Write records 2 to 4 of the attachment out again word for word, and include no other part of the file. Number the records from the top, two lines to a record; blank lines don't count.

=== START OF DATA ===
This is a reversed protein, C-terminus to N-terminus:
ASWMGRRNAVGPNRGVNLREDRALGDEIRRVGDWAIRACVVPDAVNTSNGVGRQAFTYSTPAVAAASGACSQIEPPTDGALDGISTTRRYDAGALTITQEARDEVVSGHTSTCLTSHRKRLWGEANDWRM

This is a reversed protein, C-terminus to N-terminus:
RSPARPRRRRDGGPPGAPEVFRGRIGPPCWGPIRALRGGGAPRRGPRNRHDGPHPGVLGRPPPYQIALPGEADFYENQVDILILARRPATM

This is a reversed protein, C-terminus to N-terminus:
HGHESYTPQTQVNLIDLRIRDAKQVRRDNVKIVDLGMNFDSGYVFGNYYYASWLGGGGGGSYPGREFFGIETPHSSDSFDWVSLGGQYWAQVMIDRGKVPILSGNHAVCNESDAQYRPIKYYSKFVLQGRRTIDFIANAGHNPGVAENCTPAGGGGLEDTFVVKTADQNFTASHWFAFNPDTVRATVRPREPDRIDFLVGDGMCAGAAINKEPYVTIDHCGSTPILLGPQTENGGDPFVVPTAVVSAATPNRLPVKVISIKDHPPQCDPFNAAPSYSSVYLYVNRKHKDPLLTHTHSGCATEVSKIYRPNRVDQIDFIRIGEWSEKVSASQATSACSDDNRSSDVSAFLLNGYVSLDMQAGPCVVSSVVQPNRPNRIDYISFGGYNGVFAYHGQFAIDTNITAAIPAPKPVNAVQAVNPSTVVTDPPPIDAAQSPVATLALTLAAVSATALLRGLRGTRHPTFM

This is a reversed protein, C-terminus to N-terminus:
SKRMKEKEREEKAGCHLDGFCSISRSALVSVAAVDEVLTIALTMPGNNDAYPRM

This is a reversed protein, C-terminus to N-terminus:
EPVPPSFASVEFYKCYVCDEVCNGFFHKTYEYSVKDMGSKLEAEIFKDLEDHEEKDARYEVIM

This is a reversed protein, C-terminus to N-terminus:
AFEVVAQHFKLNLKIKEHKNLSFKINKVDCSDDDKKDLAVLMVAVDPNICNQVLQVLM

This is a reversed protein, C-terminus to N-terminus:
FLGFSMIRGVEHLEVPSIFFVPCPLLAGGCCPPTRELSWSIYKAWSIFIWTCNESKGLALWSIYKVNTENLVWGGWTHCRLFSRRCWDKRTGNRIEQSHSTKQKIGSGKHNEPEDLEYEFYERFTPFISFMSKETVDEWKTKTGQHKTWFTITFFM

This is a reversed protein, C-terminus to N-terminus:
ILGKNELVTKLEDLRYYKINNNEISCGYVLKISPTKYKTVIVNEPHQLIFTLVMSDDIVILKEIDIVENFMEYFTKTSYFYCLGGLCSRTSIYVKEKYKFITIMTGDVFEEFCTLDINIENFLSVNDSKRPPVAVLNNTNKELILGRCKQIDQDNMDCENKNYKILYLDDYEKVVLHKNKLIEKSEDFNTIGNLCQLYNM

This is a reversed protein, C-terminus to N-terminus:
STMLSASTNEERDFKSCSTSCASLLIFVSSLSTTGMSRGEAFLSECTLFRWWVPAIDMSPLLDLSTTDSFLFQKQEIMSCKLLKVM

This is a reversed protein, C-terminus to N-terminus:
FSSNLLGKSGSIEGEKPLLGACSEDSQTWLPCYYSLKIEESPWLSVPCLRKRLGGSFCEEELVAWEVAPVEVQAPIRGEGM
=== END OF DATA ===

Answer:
This is a reversed protein, C-terminus to N-terminus:
RSPARPRRRRDGGPPGAPEVFRGRIGPPCWGPIRALRGGGAPRRGPRNRHDGPHPGVLGRPPPYQIALPGEADFYENQVDILILARRPATM

This is a reversed protein, C-terminus to N-terminus:
HGHESYTPQTQVNLIDLRIRDAKQVRRDNVKIVDLGMNFDSGYVFGNYYYASWLGGGGGGSYPGREFFGIETPHSSDSFDWVSLGGQYWAQVMIDRGKVPILSGNHAVCNESDAQYRPIKYYSKFVLQGRRTIDFIANAGHNPGVAENCTPAGGGGLEDTFVVKTADQNFTASHWFAFNPDTVRATVRPREPDRIDFLVGDGMCAGAAINKEPYVTIDHCGSTPILLGPQTENGGDPFVVPTAVVSAATPNRLPVKVISIKDHPPQCDPFNAAPSYSSVYLYVNRKHKDPLLTHTHSGCATEVSKIYRPNRVDQIDFIRIGEWSEKVSASQATSACSDDNRSSDVSAFLLNGYVSLDMQAGPCVVSSVVQPNRPNRIDYISFGGYNGVFAYHGQFAIDTNITAAIPAPKPVNAVQAVNPSTVVTDPPPIDAAQSPVATLALTLAAVSATALLRGLRGTRHPTFM

This is a reversed protein, C-terminus to N-terminus:
SKRMKEKEREEKAGCHLDGFCSISRSALVSVAAVDEVLTIALTMPGNNDAYPRM